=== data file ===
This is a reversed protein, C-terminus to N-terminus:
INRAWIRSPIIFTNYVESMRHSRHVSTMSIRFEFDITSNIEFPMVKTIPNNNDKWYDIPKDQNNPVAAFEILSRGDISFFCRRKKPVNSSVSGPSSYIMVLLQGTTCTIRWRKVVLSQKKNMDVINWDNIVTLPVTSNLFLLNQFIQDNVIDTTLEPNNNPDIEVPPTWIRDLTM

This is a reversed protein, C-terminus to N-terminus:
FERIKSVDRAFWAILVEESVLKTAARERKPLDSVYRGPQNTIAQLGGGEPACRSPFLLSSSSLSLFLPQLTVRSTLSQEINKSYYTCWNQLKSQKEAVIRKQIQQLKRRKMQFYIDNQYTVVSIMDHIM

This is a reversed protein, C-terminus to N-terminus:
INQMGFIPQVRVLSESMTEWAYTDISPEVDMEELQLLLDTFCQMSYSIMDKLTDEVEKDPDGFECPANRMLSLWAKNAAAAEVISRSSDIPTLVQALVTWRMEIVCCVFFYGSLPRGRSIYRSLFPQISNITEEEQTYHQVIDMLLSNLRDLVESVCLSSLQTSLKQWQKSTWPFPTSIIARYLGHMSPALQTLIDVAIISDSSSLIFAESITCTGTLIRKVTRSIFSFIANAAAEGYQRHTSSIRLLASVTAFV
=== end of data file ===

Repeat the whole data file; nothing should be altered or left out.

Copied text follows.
This is a reversed protein, C-terminus to N-terminus:
INRAWIRSPIIFTNYVESMRHSRHVSTMSIRFEFDITSNIEFPMVKTIPNNNDKWYDIPKDQNNPVAAFEILSRGDISFFCRRKKPVNSSVSGPSSYIMVLLQGTTCTIRWRKVVLSQKKNMDVINWDNIVTLPVTSNLFLLNQFIQDNVIDTTLEPNNNPDIEVPPTWIRDLTM

This is a reversed protein, C-terminus to N-terminus:
FERIKSVDRAFWAILVEESVLKTAARERKPLDSVYRGPQNTIAQLGGGEPACRSPFLLSSSSLSLFLPQLTVRSTLSQEINKSYYTCWNQLKSQKEAVIRKQIQQLKRRKMQFYIDNQYTVVSIMDHIM

This is a reversed protein, C-terminus to N-terminus:
INQMGFIPQVRVLSESMTEWAYTDISPEVDMEELQLLLDTFCQMSYSIMDKLTDEVEKDPDGFECPANRMLSLWAKNAAAAEVISRSSDIPTLVQALVTWRMEIVCCVFFYGSLPRGRSIYRSLFPQISNITEEEQTYHQVIDMLLSNLRDLVESVCLSSLQTSLKQWQKSTWPFPTSIIARYLGHMSPALQTLIDVAIISDSSSLIFAESITCTGTLIRKVTRSIFSFIANAAAEGYQRHTSSIRLLASVTAFV